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China > Living

China

5 Things You Should Do When Living In China (And 1 You Definitely Shouldn't)

Published Wednesday January 28, 2015 (12:28:49)

 

Your stay in China can be many things, but one thing it’s least likely to be is boring. This is a country where unexpected surprises greet you at every corner. The natural beauty is breathtaking and the cities are complex and sophisticated. The truth is that it may never be possible to truly explore the depths of China in just one lifetime; but here’s a list of a few must-have experiences that all expats should indulge in during their stay.

Visit the Forbidden City

The Forbidden City is a vast collection of well-preserved ancient buildings and also the world’s largest palace complex. The entire space is surrounded by a 52cm-wide moat. If you’re in Beijing, you simply must visit the Forbidden City. Guided tours take you through the through Tian'anmen or the Gate of Heavenly Peace into a large square paved with bricks. Here stands the main entrance to the palace called the Meridian Gate. The tour continues across the Golden Stream Bridge and into the outer court which houses buildings in which the ruling emperors conducted their state affairs and ceremonies. Then it’s on to the inner court, the location of the personal quarters of the emperors. The tour ends with an exit through the majestically named Gate of Divine Might.

Cycle the Xi’an Wall

The Xi’an Wall in the ancient city of Xi’an is the most complete city wall that still remains in the country. It is also considered to be among the largest ancient military defense systems in the entire world. You can rent a bicycle here and explore the top of the wall, which winds across the whole of the ancient city. The road at the top is wide and without any vehicles at all, which makes it ideal for biking. It is also well-protected and cyclists can comb through the entire wall in just a couple of hours. Don’t forget to stop and take in the amazing views at various points along the wall.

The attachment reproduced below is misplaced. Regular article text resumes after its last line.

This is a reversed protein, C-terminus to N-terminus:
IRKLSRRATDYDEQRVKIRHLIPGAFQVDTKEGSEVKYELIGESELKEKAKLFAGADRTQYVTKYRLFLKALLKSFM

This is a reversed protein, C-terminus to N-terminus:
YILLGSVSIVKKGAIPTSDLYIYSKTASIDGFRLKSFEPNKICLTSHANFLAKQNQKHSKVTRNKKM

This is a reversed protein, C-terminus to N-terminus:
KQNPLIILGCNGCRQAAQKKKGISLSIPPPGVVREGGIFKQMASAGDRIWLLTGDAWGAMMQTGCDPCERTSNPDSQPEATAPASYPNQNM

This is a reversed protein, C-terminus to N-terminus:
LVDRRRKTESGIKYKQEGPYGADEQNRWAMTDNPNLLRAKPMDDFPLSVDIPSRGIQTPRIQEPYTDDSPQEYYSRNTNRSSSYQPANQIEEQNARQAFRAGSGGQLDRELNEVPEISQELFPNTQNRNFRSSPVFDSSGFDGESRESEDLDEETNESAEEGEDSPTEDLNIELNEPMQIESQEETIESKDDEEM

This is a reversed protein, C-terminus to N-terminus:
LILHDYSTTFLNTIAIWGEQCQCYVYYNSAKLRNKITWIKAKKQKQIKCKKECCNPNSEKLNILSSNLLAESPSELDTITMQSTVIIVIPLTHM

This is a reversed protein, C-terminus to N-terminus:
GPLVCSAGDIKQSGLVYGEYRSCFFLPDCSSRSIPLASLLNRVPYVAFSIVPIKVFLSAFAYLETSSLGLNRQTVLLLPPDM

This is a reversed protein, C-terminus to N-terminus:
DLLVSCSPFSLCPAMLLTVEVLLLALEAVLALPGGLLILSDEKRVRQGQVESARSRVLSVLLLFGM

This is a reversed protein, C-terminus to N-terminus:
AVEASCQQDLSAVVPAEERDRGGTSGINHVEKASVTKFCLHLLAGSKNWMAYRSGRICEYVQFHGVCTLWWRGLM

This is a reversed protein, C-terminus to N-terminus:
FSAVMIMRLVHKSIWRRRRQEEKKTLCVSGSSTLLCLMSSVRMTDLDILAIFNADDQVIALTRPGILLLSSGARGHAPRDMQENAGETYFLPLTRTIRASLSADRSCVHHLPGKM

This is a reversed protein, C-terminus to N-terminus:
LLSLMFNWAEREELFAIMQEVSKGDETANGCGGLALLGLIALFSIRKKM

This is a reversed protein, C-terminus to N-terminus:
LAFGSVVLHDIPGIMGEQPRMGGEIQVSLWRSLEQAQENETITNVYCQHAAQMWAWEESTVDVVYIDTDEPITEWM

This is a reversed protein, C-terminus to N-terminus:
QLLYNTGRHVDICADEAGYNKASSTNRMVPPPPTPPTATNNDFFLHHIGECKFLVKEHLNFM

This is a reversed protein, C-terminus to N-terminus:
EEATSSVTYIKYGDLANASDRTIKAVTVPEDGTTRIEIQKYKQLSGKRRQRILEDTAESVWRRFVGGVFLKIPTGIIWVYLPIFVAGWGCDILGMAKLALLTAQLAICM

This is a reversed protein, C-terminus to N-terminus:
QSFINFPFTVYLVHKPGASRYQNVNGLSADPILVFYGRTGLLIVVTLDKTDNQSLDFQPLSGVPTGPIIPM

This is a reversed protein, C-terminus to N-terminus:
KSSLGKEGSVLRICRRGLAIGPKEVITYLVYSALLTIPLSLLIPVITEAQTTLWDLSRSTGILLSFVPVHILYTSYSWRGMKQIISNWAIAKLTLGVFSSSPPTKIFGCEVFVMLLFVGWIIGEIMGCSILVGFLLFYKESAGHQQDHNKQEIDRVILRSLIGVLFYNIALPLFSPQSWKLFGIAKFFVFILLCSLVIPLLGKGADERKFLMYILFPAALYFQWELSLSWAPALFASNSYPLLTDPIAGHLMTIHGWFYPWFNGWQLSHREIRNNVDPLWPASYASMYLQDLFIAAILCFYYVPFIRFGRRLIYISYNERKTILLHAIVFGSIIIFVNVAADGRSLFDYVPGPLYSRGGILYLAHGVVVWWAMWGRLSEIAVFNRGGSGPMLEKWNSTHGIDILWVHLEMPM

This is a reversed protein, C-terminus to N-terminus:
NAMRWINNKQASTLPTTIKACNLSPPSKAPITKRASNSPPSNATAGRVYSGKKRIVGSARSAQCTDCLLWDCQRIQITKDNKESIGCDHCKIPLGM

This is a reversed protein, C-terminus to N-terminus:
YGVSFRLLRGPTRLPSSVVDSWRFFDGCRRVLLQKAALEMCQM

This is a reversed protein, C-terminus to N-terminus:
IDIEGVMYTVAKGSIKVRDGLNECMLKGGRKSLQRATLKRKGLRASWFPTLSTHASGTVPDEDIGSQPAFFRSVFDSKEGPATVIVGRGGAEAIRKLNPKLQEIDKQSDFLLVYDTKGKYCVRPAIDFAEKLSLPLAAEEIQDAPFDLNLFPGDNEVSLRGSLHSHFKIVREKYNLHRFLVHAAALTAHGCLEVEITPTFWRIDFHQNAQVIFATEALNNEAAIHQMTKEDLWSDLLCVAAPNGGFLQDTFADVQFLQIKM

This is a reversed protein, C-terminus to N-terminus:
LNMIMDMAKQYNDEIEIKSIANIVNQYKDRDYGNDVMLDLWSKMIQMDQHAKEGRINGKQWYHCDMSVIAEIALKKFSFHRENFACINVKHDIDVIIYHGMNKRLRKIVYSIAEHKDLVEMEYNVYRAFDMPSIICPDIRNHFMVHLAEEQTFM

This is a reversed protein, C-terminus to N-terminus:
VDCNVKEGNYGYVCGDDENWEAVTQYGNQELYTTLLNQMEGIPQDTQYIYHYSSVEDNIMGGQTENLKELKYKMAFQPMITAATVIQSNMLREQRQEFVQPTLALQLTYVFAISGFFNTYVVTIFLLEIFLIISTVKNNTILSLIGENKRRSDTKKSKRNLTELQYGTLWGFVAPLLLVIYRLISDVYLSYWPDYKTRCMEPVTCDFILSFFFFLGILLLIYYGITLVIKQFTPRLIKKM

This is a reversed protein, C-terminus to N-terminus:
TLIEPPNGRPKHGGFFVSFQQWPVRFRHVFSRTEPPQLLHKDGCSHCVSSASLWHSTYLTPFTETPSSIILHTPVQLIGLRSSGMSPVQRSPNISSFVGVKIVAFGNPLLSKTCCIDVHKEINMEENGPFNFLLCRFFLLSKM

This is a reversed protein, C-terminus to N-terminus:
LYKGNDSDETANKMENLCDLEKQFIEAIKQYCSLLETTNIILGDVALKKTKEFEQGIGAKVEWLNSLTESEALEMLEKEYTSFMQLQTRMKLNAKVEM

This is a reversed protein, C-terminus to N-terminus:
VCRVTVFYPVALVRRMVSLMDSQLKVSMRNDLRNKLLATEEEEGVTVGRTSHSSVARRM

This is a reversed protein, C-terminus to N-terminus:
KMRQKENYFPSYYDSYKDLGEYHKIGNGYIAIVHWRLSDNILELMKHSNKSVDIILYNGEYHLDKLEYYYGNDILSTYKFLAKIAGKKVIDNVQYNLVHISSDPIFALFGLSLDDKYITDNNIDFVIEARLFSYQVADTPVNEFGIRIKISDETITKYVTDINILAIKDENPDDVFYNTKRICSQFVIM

Rafting on the Li River

The Li River is one of the most picturesque spots in China. An excellent way to explore the river and absorb the spectacular views is to take a ride on a bamboo raft. There are different starting points at locations along the river. Longer rides can last up to 5 hours, while shorter ones take about half an hour. These raft rides are slow and relaxed, providing a perfect way to spend a lazy afternoon. There are also motorized bamboo rafts that take you to see the breathtaking sight of the enormous karst peaks, the highlight of Li River cruises.

Meet the Giant Pandas

The lovable giant pandas are a Chinese national treasure and are found only in the provinces of Sichuan, Shaanxi and Gansu. Their number rests at just 1000 today and most of them live in the Sichuan province. The Panda Breeding Research Center in Chengdu, Sichuan, was created to imitate the natural habitat of the pandas so they could be reared and bred. The center’s aim was also to spread public awareness about the protection of the pandas and their environment.

Feast on a Sichuan Hot Pot

China’s Sichuan Province is known across the world for its fiery spices and is often referred to as the province of flavor. In the capital of Chengdu, dining is taken to another level with the huoguo or hot pot. Restaurants serving hot pot often open in the evenings and remain open well after midnight. Hot pot is best eaten with company and these restaurants are noisy with cheery groups enjoying this unique culinary experience. A hot pot is essentially a pot of simmering stock that is placed at the center of the table. The oil is laden with chilies and Sichuan peppercorns into which diners can dunk pieces of meat, tofu or vegetables.

Apart from the hot pot, there are plenty of other gastronomical experiences to be had in the country, and this brings us to the one thing you should definitely not do in China – never serve yourself food with the wrong end of your chopsticks. This is a big no-no, since it amounts to double dipping.

Instead, turn your chopsticks upside down and then take food onto your plate.


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